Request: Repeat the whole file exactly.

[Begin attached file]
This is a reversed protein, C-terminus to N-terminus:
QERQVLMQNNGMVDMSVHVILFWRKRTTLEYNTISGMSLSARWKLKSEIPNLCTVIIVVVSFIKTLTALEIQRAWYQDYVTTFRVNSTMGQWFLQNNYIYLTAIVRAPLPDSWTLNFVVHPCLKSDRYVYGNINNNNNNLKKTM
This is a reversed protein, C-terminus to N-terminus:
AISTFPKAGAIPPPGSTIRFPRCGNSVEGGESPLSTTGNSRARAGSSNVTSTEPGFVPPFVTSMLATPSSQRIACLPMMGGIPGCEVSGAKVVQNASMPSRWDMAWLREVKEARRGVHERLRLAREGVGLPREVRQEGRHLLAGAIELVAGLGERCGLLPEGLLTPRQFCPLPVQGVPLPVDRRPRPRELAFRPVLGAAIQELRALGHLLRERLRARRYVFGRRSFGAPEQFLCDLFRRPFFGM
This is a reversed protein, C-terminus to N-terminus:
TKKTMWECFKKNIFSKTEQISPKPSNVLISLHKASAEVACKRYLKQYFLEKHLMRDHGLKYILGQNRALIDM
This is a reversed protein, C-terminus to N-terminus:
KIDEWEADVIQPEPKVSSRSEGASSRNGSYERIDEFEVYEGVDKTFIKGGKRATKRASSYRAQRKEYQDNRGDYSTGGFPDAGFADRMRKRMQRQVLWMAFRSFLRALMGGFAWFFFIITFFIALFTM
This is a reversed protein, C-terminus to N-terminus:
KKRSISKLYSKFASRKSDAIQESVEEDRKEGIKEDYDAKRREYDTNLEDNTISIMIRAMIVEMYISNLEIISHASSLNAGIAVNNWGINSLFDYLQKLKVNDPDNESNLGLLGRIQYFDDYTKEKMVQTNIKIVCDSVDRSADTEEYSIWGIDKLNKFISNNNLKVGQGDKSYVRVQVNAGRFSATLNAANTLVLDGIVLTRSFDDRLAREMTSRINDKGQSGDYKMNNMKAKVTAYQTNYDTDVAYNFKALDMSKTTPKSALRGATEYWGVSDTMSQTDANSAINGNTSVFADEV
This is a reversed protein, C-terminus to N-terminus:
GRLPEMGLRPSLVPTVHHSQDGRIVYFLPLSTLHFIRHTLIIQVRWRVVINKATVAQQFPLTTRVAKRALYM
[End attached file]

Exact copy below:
This is a reversed protein, C-terminus to N-terminus:
QERQVLMQNNGMVDMSVHVILFWRKRTTLEYNTISGMSLSARWKLKSEIPNLCTVIIVVVSFIKTLTALEIQRAWYQDYVTTFRVNSTMGQWFLQNNYIYLTAIVRAPLPDSWTLNFVVHPCLKSDRYVYGNINNNNNNLKKTM
This is a reversed protein, C-terminus to N-terminus:
AISTFPKAGAIPPPGSTIRFPRCGNSVEGGESPLSTTGNSRARAGSSNVTSTEPGFVPPFVTSMLATPSSQRIACLPMMGGIPGCEVSGAKVVQNASMPSRWDMAWLREVKEARRGVHERLRLAREGVGLPREVRQEGRHLLAGAIELVAGLGERCGLLPEGLLTPRQFCPLPVQGVPLPVDRRPRPRELAFRPVLGAAIQELRALGHLLRERLRARRYVFGRRSFGAPEQFLCDLFRRPFFGM
This is a reversed protein, C-terminus to N-terminus:
TKKTMWECFKKNIFSKTEQISPKPSNVLISLHKASAEVACKRYLKQYFLEKHLMRDHGLKYILGQNRALIDM
This is a reversed protein, C-terminus to N-terminus:
KIDEWEADVIQPEPKVSSRSEGASSRNGSYERIDEFEVYEGVDKTFIKGGKRATKRASSYRAQRKEYQDNRGDYSTGGFPDAGFADRMRKRMQRQVLWMAFRSFLRALMGGFAWFFFIITFFIALFTM
This is a reversed protein, C-terminus to N-terminus:
KKRSISKLYSKFASRKSDAIQESVEEDRKEGIKEDYDAKRREYDTNLEDNTISIMIRAMIVEMYISNLEIISHASSLNAGIAVNNWGINSLFDYLQKLKVNDPDNESNLGLLGRIQYFDDYTKEKMVQTNIKIVCDSVDRSADTEEYSIWGIDKLNKFISNNNLKVGQGDKSYVRVQVNAGRFSATLNAANTLVLDGIVLTRSFDDRLAREMTSRINDKGQSGDYKMNNMKAKVTAYQTNYDTDVAYNFKALDMSKTTPKSALRGATEYWGVSDTMSQTDANSAINGNTSVFADEV
This is a reversed protein, C-terminus to N-terminus:
GRLPEMGLRPSLVPTVHHSQDGRIVYFLPLSTLHFIRHTLIIQVRWRVVINKATVAQQFPLTTRVAKRALYM